Three types of surgeries for invasive prenatal diagnosis were used in this study. Amniocentesis: Twenty mL of amniotic fluid was collected by aspiration for cell culture and cytogenetic karyotyping, and 5 mL for CNV-Seq. If amniotic fluid was contaminated by maternal blood, adherent amniocytes after cell culture were used for CNV-Seq. Cordocentesis: Five mL of amniotic fluid was collected at first for CNV-Seq, and then 1.5 mL of cord blood for cell culture and cytogenetic karyotyping, and 0.5 mL of cord blood for hemoglobin electrophoresis to exclude maternal blood contamination. In prenatal diagnosis, the standard method to exclude maternal blood contamination should be linkage analysis of DNA polymorphism. We had used the method of STR polymorphism linkage analysis. In recent years, we used hemoglobin electrophoresis instead because STR polymorphism linkage analysis was much more time-consuming and labor-intensive. Chorion villus sampling: a small amount of villous tissue was sampled for CNV-Seq directly. Before 2019, we were inexperienced in villus cell culture techniques. Therefore, the cases received chorion villus sampling were those with severe fetal structural abnormalities. No villus cell culture was applied for those cases, and only CNVs was provided.

Laboratory testing

Cell culture and cytogenetic karyotyping

Amniotic fluid and umbilical blood samples were set up for cell culture following the standard protocols. Chromosome preparations were G-banded using trypsin-Giemsa staining for cytogenetic karyotyping after a series of standard protocols including colchicine treatment, hypotonic treatment, fixation and centrifugation. Karyotypes were diagnosed according to the international system for human cytogenetic nomenclature (ISCN, 2009) [9, 10]. The classification and abbreviations of abnormal karyotypes in this study were as follow: DS, ES, Patau syndrome (PS), super female syndrome (XXX), super male syndrome (XYY), Klinefelter syndrome (XXY), Turner syndrome (Turner), abnormal sex chromosome number mosaic (Sex A Mosaic), autosomal aneuploid mosaic (Auto A Mosaic), possibly balanced mutual translocation (Translocation), chromosome polymorphism (Polymorphism), triploid, chromosome fragment duplication/deletion, subtle structural variations such as inv. (21), inv. (4), dup (21), inv. (Y), inv. (1), inv. (5), inv. (12), inv. (8), inv. (19), inv. (Y), inv. (10), inv. (16). A total of 52 cases had only CNV-Seq results, but no karyotyping results. Among them, 44 cases who received chorion villus sampling, since our center cannot provide villus cell culture during that time; 8 cases encountered amniotic fluid cell culture failure. The maximum and minimum gestational weeks of amniotic fluid cell culture failure were 31 and 20 weeks, respectively. It should be noted that none of the 52 cases with missing results were used in the data analysis of this study.

CNV-Seq and result interpretation

Nextseq 550AR platform (Illumina, San Diego, CA) was used for DNA sequencing, with an average sequencing depth of 0.08×, following the Q30 sequencing quality standard. The amount of fetal DNA used for CNV-Seq was 10 ~ 50 ng for each prenatal sample. AnnoroadPD software (Annoroad Gene Technology Co., Ltd., Beijing, China) was applied to analyze the sequencing data referring to the human reference genome GRCh37/hg19. The identified fetal CNV were interpreted [11] and classified into five categories: pathogenic (P-), likely pathogenic (LP-), uncertain significance (VUS-), likely benign (LB-) and benign (B-), according to the standards and guidelines that were jointly developed by the American College of Medical Genetics and Genomics (ACMG), the Association for Molecular Pathology (AMP) and the College of American Pathologists (CAP) in 2015. To conveniently show the CNV-Seq results, we used “P-“as abbreviation for pathogenic chromosome microdeletion/duplication, “None” for no copy number variation found, “auto A” for autosomal aneuploidy, “sex A” for abnormal sex chromosomes number, “auto AM” for autosomal aneuploidy mosaic, and “sex AM” for abnormal sex chromosomes number mosaic. Cytogenetic karyotyping was the diagnostic method for numerical and structural chromosome abnormalities, and high-throughput sequencing for CNV. For LP- and VUS-, family (parents and fetuses) CNV-Seq tests, fluorescence in-situ hybridization (FISH) or multiplex ligation probe amplification (MLPA) were used for further verification.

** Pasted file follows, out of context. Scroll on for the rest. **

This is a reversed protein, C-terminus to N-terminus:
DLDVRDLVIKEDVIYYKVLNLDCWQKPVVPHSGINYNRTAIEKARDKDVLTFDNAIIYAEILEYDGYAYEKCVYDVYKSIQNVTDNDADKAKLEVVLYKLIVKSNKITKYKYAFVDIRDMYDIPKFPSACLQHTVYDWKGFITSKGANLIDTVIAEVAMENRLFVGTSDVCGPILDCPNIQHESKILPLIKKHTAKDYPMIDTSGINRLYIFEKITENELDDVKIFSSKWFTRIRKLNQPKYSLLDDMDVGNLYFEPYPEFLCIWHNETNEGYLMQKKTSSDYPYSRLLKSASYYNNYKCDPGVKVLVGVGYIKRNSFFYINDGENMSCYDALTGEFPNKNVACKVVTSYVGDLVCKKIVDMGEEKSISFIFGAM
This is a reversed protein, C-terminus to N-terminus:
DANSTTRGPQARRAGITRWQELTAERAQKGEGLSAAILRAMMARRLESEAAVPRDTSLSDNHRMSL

Statistical analysis

The data were analyzed statistically using IBM SPSS Statistics (version 22.0, IBM Corp., Armonk, NY, USA). Continuous variables (for example, age and gestational weeks at prenatal diagnosis) were expressed as “median [lower quartile, upper quartile]”, and analyzed using Kruskal-Wallis one-way analysis of variance. Categorical variables are represented by “n (%)” and analyzed using Chi-square test for two-way disordered R × C table. Calculation for sensitivity and specificity: sensitivity = true positive / (true positive + false negative) *100%; specificity = true negative / (true negative + false positive) *100%. Paired chi-square test was used to test the difference between CNV-Seq and various prenatal screening methods and prenatal diagnosis results (P <  0.01 was considered statistically significant). Missing items were not applied in data analysis.